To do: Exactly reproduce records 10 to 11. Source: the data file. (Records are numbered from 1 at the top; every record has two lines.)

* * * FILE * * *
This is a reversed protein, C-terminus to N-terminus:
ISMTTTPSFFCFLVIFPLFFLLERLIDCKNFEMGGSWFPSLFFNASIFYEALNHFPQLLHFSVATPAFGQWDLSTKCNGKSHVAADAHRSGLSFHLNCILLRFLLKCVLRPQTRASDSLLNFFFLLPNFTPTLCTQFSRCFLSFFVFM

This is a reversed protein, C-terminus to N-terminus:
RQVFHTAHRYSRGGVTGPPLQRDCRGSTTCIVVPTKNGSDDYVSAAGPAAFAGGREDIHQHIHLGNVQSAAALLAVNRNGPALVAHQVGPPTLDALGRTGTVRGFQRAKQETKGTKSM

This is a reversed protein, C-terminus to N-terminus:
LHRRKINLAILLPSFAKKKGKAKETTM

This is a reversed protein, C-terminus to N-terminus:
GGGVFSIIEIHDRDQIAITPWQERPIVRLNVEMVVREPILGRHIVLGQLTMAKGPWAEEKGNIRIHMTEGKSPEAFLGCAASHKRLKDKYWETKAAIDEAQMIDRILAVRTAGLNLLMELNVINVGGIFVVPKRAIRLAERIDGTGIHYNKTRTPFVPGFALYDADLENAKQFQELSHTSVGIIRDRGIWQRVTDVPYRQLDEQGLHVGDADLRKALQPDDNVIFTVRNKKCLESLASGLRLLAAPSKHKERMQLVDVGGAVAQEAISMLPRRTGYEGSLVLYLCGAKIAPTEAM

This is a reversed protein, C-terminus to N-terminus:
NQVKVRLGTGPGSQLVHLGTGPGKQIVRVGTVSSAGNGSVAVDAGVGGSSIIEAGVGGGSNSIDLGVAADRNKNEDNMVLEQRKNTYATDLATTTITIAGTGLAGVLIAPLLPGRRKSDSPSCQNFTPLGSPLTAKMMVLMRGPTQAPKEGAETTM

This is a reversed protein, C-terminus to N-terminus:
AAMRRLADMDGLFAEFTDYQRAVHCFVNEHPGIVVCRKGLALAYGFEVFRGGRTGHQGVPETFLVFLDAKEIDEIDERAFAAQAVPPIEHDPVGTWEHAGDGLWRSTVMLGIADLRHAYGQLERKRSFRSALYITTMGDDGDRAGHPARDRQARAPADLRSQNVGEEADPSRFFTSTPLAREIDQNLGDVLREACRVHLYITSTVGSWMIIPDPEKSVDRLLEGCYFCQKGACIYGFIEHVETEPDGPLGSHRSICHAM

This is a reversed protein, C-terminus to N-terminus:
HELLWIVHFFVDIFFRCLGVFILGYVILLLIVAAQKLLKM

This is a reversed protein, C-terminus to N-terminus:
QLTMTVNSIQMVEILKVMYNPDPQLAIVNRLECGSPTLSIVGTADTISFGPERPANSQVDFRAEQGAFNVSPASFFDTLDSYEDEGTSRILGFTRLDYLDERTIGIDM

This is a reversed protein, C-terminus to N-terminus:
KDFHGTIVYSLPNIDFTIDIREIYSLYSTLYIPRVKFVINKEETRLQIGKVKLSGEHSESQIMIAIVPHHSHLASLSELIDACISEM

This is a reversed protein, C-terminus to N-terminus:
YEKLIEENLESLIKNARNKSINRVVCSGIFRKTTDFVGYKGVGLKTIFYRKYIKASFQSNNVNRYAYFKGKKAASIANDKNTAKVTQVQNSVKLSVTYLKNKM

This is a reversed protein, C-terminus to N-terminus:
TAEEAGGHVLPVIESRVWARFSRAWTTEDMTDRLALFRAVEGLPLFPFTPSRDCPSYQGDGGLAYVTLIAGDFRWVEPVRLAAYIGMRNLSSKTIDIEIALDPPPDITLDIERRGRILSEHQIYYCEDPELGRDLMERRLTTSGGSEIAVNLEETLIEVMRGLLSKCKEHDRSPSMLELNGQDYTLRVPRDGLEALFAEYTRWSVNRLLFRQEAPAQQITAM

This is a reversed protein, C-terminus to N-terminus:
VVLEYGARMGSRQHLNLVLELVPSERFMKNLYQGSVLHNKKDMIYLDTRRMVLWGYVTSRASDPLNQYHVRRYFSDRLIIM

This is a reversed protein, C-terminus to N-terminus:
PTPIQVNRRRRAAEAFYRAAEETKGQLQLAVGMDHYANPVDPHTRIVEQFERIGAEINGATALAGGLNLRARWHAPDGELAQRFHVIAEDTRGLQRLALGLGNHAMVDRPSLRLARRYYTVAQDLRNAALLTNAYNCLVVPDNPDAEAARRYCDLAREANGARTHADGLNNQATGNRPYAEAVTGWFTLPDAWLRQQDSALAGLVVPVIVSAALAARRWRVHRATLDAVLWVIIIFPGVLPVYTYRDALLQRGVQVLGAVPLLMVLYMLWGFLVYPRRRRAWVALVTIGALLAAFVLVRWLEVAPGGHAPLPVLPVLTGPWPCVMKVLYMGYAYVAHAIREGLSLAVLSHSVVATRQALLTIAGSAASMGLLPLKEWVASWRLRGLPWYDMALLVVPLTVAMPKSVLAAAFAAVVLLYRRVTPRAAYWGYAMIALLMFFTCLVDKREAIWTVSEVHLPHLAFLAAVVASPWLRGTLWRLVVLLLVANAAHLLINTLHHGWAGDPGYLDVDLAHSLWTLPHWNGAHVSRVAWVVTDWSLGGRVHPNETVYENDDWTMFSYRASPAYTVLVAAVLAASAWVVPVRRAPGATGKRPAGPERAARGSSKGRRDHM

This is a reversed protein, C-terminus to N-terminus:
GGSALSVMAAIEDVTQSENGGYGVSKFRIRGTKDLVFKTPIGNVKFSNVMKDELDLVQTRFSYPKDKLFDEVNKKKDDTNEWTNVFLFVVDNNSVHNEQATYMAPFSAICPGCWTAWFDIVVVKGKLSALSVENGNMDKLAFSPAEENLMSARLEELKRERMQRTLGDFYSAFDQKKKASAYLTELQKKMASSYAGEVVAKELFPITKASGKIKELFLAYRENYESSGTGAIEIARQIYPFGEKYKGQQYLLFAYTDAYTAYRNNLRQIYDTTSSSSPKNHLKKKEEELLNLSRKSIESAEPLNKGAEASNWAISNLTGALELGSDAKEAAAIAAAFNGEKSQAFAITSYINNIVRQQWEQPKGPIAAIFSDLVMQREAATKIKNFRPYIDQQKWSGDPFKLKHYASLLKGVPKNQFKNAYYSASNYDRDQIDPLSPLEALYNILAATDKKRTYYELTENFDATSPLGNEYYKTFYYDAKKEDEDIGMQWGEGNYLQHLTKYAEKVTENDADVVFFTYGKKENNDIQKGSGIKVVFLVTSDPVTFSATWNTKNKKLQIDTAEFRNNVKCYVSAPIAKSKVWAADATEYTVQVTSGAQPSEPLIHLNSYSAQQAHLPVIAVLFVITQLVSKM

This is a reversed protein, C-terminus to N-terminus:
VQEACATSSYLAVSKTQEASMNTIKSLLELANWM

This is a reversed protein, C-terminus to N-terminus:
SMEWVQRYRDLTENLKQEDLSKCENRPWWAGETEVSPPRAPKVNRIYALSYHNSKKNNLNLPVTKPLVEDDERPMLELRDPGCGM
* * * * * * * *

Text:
This is a reversed protein, C-terminus to N-terminus:
YEKLIEENLESLIKNARNKSINRVVCSGIFRKTTDFVGYKGVGLKTIFYRKYIKASFQSNNVNRYAYFKGKKAASIANDKNTAKVTQVQNSVKLSVTYLKNKM

This is a reversed protein, C-terminus to N-terminus:
TAEEAGGHVLPVIESRVWARFSRAWTTEDMTDRLALFRAVEGLPLFPFTPSRDCPSYQGDGGLAYVTLIAGDFRWVEPVRLAAYIGMRNLSSKTIDIEIALDPPPDITLDIERRGRILSEHQIYYCEDPELGRDLMERRLTTSGGSEIAVNLEETLIEVMRGLLSKCKEHDRSPSMLELNGQDYTLRVPRDGLEALFAEYTRWSVNRLLFRQEAPAQQITAM